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Rationale, characteristics, and clinical performance of the OsteoSponge®: a novel allograft for treatment of osseous defects

Authors Miller L, Jacofsky, Kirker K, Fitzpatrick, Juda, Block J

Received 22 December 2011

Accepted for publication 2 March 2012

Published 3 April 2012 Volume 2012:4 Pages 9—17

DOI https://doi.org/10.2147/ORR.S29397

Review by Single-blind

Peer reviewer comments 5

Larry E Miller1,2, David J Jacofsky3, Kelly R Kirker4, Kristin L Fitzpatrick5, Gregory A Juda6, Jon E Block2

1Miller Scientific Consulting, Arden, NC, USA; 2Jon Block Group, San Francisco, CA, USA; 3CORE Institute, Phoenix, AZ, USA; 4Center for Biofilm Engineering, Bozeman, MT, USA; 5Department of Biological Structure, University of Washington, Seattle, WA, USA; 6Bacterin International, Belgrade, MT, USA

Abstract: A variety of bone grafts and bone graft substitutes, each with distinctly different characteristics, is available to the orthopedic surgeon for various reconstructive procedures. However, adequate reconstruction of osseous defects remains a therapeutic challenge. Each bone graft option has a unique set of benefits and risks that must be considered in relation to the particular pathology, and to patient characteristics and comorbidities, in order to achieve the best possible outcome. The OsteoSponge® allograft consists of 100% demineralized human cancellous bone, with no additional carrier materials. The OsteoSponge is compressible, allowing precise graft placement in most osseous defects; subsequent expansion completely fills the void. The material is prepared using methods that preserve native growth factors, thereby promoting cellular ingrowth, proliferation, and ultimately osteogenesis. Preliminary evidence suggests that the OsteoSponge matrix is safe and effective when used in surgical treatment of osseous defects. This article describes the rationale for, and characteristics of, the OsteoSponge, and summarizes the results from preclinical and human studies.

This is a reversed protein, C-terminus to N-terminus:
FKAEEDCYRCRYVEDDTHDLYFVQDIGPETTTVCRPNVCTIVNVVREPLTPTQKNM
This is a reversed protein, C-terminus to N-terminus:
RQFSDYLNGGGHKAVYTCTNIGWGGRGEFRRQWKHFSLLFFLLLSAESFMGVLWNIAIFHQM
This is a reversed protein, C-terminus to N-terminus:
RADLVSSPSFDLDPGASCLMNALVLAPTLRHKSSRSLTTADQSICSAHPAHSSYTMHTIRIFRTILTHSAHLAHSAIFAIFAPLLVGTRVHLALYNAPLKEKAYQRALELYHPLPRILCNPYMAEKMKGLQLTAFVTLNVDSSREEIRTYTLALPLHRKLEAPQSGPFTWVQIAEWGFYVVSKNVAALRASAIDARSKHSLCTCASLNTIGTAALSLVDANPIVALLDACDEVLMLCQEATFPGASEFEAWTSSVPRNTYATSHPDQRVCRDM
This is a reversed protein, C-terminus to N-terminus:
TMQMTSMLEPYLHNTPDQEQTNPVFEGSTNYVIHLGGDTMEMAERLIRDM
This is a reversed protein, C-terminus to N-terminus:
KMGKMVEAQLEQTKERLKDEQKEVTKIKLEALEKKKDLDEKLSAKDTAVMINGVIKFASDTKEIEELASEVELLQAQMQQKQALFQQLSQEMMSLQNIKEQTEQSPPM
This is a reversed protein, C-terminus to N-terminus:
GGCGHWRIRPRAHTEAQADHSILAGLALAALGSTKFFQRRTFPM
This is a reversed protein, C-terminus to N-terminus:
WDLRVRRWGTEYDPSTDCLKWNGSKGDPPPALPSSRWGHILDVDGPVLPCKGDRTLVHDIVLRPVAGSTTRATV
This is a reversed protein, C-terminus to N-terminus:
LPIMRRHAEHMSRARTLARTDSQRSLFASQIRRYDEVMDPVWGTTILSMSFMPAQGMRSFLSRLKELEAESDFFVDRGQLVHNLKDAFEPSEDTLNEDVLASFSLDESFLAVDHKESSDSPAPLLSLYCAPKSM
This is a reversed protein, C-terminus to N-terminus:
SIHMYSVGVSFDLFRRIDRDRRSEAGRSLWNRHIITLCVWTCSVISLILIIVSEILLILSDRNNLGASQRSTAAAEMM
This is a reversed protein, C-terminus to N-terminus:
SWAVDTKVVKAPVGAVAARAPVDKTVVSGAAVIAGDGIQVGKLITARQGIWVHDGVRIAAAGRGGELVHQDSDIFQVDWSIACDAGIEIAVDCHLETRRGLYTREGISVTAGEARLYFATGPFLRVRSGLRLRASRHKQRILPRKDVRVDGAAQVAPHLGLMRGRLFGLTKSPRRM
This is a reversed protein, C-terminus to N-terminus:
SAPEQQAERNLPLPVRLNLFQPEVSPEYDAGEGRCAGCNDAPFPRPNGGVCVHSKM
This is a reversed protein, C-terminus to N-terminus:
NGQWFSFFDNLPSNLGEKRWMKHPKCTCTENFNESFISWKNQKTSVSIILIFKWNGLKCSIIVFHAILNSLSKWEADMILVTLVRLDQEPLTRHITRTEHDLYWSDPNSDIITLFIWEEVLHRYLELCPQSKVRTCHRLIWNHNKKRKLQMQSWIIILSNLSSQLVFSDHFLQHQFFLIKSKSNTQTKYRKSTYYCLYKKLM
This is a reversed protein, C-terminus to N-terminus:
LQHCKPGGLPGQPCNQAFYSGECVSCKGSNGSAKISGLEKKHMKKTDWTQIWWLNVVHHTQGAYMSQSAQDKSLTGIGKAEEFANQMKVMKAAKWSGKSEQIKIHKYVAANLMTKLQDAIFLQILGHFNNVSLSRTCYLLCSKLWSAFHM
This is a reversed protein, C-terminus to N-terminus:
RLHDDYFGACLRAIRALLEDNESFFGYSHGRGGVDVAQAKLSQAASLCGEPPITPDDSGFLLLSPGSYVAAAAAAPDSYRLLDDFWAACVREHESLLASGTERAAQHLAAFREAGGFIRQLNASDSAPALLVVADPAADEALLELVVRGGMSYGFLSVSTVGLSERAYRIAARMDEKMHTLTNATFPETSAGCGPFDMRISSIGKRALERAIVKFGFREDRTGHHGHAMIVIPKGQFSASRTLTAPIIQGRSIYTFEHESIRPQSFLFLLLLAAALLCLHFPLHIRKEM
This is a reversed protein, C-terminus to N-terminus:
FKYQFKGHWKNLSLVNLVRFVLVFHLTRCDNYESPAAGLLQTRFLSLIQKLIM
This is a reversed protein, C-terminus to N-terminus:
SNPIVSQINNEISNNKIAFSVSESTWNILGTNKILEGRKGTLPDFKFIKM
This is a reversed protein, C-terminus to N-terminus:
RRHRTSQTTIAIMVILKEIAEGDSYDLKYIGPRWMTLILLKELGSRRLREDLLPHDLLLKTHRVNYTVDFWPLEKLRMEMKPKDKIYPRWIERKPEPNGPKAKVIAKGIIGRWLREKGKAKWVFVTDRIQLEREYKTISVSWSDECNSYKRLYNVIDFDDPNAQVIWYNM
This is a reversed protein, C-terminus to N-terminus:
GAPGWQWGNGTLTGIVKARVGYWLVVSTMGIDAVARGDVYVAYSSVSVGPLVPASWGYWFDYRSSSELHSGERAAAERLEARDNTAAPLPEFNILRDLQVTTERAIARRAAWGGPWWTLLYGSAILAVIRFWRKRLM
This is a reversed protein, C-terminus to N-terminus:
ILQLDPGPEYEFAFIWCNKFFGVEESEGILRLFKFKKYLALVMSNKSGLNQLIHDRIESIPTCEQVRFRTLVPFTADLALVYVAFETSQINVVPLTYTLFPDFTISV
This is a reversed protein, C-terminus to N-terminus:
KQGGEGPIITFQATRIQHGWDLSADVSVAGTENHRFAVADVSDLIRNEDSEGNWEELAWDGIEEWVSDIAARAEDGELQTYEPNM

Keywords: allograft, bone graft, demineralized bone, osseous defect, OsteoSponge

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